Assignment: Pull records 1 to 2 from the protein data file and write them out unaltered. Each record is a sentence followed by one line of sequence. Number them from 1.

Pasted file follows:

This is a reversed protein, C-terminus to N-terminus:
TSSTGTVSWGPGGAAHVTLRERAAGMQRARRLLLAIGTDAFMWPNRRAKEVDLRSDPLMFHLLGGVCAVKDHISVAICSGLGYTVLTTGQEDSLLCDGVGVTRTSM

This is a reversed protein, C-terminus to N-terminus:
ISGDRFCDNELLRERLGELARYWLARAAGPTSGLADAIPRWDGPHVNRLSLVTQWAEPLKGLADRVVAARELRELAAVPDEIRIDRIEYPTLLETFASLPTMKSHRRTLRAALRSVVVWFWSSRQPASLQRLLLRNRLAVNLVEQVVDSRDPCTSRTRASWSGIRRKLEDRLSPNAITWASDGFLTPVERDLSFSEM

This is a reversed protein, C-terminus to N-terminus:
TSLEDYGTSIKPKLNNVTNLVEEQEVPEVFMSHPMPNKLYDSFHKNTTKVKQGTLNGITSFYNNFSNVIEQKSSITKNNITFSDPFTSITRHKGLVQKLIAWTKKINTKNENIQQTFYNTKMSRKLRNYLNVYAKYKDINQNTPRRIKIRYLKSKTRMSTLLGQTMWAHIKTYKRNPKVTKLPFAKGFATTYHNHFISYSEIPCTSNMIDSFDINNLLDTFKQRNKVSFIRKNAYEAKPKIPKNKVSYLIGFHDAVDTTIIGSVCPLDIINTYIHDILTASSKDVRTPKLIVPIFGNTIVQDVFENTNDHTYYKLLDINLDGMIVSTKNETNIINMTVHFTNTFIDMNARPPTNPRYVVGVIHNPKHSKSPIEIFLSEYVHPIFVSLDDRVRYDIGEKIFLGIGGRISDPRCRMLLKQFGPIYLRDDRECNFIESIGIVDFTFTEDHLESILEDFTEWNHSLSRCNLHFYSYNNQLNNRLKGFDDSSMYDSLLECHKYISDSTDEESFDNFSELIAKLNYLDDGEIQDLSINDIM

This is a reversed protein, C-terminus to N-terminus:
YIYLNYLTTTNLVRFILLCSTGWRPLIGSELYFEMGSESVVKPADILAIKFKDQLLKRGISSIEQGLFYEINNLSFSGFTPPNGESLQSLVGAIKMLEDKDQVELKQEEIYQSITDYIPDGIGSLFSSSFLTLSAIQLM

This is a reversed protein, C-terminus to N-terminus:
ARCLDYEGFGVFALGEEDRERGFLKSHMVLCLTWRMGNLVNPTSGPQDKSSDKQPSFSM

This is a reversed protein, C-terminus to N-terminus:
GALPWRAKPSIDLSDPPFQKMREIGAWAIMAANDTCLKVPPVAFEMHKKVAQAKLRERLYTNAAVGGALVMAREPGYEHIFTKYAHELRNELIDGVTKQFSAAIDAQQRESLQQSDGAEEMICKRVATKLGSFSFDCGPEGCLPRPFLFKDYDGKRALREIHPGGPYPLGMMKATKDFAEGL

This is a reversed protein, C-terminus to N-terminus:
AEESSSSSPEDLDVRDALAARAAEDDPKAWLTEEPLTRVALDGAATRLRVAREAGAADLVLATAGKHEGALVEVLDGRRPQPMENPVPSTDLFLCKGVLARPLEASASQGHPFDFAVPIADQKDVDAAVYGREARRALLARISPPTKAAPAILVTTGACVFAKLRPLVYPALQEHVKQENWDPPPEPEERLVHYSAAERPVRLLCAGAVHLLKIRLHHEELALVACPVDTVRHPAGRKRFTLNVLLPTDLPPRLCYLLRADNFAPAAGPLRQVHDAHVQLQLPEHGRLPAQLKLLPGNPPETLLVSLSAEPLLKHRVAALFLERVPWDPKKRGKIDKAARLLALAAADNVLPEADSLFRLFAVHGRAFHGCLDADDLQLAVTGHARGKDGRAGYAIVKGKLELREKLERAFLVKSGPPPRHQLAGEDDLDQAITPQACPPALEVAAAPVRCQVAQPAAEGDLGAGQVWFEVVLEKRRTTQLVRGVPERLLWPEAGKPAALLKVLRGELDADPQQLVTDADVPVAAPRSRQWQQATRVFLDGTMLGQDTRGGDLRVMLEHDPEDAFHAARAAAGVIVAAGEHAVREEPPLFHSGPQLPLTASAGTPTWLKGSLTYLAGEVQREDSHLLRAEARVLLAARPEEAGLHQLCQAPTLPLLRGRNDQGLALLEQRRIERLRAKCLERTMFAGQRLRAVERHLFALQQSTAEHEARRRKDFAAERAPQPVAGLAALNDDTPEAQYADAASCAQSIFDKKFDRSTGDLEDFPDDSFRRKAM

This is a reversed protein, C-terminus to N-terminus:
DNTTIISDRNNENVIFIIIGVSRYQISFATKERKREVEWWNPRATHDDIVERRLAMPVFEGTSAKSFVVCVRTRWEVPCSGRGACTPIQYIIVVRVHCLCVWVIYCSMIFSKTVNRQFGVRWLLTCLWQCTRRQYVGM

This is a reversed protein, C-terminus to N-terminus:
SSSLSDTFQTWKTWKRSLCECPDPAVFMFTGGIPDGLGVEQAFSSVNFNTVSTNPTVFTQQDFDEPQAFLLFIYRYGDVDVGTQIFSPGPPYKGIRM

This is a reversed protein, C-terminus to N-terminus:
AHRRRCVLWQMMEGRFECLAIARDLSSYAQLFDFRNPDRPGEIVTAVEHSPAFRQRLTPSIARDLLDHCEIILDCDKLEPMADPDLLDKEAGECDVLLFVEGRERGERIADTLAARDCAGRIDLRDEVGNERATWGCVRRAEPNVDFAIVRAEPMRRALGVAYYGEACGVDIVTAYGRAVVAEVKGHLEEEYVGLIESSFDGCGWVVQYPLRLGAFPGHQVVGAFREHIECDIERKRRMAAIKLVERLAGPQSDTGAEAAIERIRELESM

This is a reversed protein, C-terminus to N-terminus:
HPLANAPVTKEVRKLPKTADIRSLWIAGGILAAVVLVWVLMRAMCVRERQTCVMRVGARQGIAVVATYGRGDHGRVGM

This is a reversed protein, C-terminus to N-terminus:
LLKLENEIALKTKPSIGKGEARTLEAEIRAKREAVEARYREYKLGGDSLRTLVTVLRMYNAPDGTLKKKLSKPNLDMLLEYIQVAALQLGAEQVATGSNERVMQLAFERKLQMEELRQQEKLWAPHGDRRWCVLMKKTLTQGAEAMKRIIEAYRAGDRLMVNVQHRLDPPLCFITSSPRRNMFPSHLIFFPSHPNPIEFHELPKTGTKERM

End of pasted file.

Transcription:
This is a reversed protein, C-terminus to N-terminus:
TSSTGTVSWGPGGAAHVTLRERAAGMQRARRLLLAIGTDAFMWPNRRAKEVDLRSDPLMFHLLGGVCAVKDHISVAICSGLGYTVLTTGQEDSLLCDGVGVTRTSM

This is a reversed protein, C-terminus to N-terminus:
ISGDRFCDNELLRERLGELARYWLARAAGPTSGLADAIPRWDGPHVNRLSLVTQWAEPLKGLADRVVAARELRELAAVPDEIRIDRIEYPTLLETFASLPTMKSHRRTLRAALRSVVVWFWSSRQPASLQRLLLRNRLAVNLVEQVVDSRDPCTSRTRASWSGIRRKLEDRLSPNAITWASDGFLTPVERDLSFSEM